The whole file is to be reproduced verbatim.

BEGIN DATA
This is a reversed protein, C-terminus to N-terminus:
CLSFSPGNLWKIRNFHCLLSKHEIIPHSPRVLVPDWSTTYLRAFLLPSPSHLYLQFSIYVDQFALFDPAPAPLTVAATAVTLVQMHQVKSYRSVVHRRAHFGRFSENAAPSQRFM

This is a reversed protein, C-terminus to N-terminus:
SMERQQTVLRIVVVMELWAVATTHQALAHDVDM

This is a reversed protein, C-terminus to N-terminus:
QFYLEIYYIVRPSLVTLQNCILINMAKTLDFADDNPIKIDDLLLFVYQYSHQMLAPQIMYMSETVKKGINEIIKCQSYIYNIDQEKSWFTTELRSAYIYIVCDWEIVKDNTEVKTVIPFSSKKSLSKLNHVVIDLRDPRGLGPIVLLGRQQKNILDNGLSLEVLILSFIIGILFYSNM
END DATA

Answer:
This is a reversed protein, C-terminus to N-terminus:
CLSFSPGNLWKIRNFHCLLSKHEIIPHSPRVLVPDWSTTYLRAFLLPSPSHLYLQFSIYVDQFALFDPAPAPLTVAATAVTLVQMHQVKSYRSVVHRRAHFGRFSENAAPSQRFM

This is a reversed protein, C-terminus to N-terminus:
SMERQQTVLRIVVVMELWAVATTHQALAHDVDM

This is a reversed protein, C-terminus to N-terminus:
QFYLEIYYIVRPSLVTLQNCILINMAKTLDFADDNPIKIDDLLLFVYQYSHQMLAPQIMYMSETVKKGINEIIKCQSYIYNIDQEKSWFTTELRSAYIYIVCDWEIVKDNTEVKTVIPFSSKKSLSKLNHVVIDLRDPRGLGPIVLLGRQQKNILDNGLSLEVLILSFIIGILFYSNM